Updates to this story
As Taiwan threatens to chat to rival ARM over Intel's dawdling on WiMAX, Jason Chen, Intel Taiwan country manager, has had his full comments come to light. The basic line is: We want to deploy WiMAX but we're not telling you when.
After Intel and the FTC yesterday posted their settlement agreement on antitrust and anticompetitive allegations against the chip giant it may seem somewhat risky that Intel is keeping Taiwan hanging on a thread, like a friend who promises you that fiver he owes you next week or a kid telling you he'll do his homework later.
"Nothing has changed," Jason told reporters at a WiMAX event. He didn't go on to say: "We're still not doing anything."
He actually said that Taiwan should calm down because "Key Intel executives fly to Taiwan every three to four months for business purposes." But he did not mention when CEO Paul Otellini would be visiting to sort out the mess of confusion. "We are not aware of Paul's visiting schedule."
We don't seea need to hold a press conference to have Paul speaking on the issue."
Just as Craig R Barrett was terrified of flying over to India. We've anecdotally heard Craig R Bhārata was flown in to Bangalore, limo'd to the Leela Palace hotel (best room Indian 75,000 R a night, or about $1,600 US) directly opposite Intel's office, picked up by another limo to cross the road then off to the airport again. We wonder if Otellini has been making fly-by-night trips to the best Taiwan has to offer, skulking around and heading back home again.
Either way Intel's really getting Taiwan's goat. Jason Chen - not to be confused with Gizmodo iPhone botherer and editor in chief - has been the first top exec to reply officially to Taiwan's worries that Intel is withdrawing from WiMAX development.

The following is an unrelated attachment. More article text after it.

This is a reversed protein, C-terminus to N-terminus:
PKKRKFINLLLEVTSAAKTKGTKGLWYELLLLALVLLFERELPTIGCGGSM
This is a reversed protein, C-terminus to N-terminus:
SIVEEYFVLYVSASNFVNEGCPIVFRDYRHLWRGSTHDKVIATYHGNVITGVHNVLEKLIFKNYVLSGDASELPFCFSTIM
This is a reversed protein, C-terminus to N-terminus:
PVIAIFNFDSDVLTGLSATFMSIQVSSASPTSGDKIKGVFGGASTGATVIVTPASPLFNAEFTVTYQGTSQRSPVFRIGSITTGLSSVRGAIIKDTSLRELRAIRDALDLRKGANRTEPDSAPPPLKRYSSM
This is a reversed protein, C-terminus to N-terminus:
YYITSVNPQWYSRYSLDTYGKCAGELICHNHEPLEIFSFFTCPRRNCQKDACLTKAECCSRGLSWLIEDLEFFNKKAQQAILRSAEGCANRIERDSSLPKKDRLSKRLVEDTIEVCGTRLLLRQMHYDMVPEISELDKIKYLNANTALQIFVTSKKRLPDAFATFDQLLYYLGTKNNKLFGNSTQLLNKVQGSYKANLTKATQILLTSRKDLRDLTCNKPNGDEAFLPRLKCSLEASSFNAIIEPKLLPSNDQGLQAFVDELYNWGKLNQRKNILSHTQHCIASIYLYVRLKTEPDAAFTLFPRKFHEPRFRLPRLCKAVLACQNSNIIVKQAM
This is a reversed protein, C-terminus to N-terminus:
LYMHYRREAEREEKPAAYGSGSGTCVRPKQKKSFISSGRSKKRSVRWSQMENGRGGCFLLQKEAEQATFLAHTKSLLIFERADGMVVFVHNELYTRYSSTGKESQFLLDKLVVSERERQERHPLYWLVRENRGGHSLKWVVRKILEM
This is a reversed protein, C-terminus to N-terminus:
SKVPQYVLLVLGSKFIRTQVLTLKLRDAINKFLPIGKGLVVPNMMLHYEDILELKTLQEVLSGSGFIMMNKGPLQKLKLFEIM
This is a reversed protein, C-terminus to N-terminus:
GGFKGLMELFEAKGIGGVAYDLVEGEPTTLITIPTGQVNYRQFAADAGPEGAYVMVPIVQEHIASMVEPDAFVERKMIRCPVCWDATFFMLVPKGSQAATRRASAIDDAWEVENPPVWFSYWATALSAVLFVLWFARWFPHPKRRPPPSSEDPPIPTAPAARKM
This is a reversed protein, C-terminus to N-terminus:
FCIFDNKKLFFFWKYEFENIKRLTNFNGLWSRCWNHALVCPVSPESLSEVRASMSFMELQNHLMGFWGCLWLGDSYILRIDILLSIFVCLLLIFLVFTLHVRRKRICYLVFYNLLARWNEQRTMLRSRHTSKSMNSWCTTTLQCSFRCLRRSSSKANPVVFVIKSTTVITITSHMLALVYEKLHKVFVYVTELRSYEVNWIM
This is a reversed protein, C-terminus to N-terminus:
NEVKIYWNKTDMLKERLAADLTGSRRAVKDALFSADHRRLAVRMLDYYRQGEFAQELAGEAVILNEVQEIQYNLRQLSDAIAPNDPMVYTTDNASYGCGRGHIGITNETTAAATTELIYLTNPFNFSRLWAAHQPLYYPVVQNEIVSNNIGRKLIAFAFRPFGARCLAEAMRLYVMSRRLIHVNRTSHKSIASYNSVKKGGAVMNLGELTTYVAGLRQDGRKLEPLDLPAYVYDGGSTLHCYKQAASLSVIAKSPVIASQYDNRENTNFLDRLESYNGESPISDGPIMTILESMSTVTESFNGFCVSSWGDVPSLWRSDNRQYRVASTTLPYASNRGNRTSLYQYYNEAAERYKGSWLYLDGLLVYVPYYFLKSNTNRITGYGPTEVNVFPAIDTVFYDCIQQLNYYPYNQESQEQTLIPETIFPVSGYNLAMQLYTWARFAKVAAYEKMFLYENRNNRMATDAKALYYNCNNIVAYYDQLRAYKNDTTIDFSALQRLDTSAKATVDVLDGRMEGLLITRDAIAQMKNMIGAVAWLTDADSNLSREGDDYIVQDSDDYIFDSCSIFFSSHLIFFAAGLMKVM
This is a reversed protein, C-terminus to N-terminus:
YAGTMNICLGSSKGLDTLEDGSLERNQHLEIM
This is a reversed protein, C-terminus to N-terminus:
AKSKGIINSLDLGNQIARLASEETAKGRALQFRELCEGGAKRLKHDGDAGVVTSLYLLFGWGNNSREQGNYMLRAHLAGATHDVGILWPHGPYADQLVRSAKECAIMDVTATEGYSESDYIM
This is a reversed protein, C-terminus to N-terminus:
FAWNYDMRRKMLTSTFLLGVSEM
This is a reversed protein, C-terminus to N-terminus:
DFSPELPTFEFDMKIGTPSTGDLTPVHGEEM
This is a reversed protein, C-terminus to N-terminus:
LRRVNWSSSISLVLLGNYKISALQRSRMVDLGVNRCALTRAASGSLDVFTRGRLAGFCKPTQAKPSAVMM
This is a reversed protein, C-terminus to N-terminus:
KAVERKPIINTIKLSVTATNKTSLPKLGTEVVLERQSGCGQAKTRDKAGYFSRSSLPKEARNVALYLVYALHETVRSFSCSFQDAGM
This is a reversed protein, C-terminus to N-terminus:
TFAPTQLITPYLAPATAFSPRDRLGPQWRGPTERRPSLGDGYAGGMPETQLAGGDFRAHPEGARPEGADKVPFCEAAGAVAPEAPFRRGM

The Taipei Computer Association, made up of over 4,000 tech companies from the region including makers of WiMAX, announced last month that it is hoping Otellini will fly over to Taiwan in October to have a chat about WiMAX. The Taipei Times reports that the meeting is supposed to be on a non disclosure basis because of business ethics, so it shocked Intel when the TCA opened its trap. But Intel may need a bit of bullying.
Chen and Intel are still poo-pooing LTE. He said that there won't be a major infrastructure for LTE over the next two years: "WiMAX is very competitive in terms of cost structure against the current 3.5G, but the cost structure for LTE may not be as competitive."
WiMAX operators such as Vmax are telling Intel it needs to put up or shut up. "Our WiMAX licence allows us to invest in WiMAX, but we are not limited only to WiMAX," a spokesperson said.
So what do we know from Chen's comments? We, and we suspect Taipei execs, are none the wiser. What we do know is that Intel is promising a lot without showing the goods and Otellini hasn't booked an economy plane fright over yet, because all Intel execs fly economy, all the time.